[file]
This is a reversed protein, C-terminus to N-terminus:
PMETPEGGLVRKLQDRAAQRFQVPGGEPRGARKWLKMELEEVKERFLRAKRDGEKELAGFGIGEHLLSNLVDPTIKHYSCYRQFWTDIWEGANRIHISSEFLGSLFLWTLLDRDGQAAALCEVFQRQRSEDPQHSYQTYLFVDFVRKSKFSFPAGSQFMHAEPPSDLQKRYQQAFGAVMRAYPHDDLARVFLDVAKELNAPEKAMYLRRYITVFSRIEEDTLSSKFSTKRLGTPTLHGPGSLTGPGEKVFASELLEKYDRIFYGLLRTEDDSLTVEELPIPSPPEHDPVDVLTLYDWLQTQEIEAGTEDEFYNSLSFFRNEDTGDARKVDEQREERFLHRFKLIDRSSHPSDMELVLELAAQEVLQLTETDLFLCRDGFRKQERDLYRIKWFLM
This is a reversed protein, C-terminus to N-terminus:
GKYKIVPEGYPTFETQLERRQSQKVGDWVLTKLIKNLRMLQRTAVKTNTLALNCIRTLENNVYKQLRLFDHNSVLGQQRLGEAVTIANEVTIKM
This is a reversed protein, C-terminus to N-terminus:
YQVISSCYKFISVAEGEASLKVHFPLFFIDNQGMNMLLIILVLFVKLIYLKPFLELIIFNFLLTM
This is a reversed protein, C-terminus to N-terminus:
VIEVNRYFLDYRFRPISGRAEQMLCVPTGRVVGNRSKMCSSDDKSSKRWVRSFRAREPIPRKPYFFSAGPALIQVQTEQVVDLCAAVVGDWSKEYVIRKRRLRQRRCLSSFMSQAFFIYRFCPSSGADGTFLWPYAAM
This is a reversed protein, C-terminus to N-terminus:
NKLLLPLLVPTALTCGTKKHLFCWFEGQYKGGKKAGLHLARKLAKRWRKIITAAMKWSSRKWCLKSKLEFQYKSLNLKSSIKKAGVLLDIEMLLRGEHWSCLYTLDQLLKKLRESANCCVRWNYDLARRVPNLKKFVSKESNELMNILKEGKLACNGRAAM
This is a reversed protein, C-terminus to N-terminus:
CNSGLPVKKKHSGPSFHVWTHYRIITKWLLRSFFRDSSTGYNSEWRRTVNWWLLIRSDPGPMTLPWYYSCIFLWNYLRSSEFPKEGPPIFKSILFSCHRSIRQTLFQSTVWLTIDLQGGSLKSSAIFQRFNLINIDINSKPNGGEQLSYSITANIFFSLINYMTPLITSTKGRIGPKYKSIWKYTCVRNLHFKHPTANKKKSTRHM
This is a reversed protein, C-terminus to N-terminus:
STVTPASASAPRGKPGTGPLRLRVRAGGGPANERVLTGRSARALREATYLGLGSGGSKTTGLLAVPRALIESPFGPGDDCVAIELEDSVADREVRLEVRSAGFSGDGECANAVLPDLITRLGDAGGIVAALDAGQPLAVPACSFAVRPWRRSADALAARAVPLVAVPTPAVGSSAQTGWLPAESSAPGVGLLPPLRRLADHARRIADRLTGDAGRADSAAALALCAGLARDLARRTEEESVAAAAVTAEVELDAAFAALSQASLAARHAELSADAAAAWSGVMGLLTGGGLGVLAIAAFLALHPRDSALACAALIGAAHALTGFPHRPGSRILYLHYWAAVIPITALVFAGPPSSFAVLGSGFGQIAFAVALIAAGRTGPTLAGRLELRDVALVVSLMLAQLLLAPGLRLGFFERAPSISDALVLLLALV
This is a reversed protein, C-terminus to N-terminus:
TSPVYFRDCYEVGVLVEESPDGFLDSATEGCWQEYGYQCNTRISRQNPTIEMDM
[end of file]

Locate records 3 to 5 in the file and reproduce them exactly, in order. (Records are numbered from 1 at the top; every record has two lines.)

This is a reversed protein, C-terminus to N-terminus:
YQVISSCYKFISVAEGEASLKVHFPLFFIDNQGMNMLLIILVLFVKLIYLKPFLELIIFNFLLTM
This is a reversed protein, C-terminus to N-terminus:
VIEVNRYFLDYRFRPISGRAEQMLCVPTGRVVGNRSKMCSSDDKSSKRWVRSFRAREPIPRKPYFFSAGPALIQVQTEQVVDLCAAVVGDWSKEYVIRKRRLRQRRCLSSFMSQAFFIYRFCPSSGADGTFLWPYAAM
This is a reversed protein, C-terminus to N-terminus:
NKLLLPLLVPTALTCGTKKHLFCWFEGQYKGGKKAGLHLARKLAKRWRKIITAAMKWSSRKWCLKSKLEFQYKSLNLKSSIKKAGVLLDIEMLLRGEHWSCLYTLDQLLKKLRESANCCVRWNYDLARRVPNLKKFVSKESNELMNILKEGKLACNGRAAM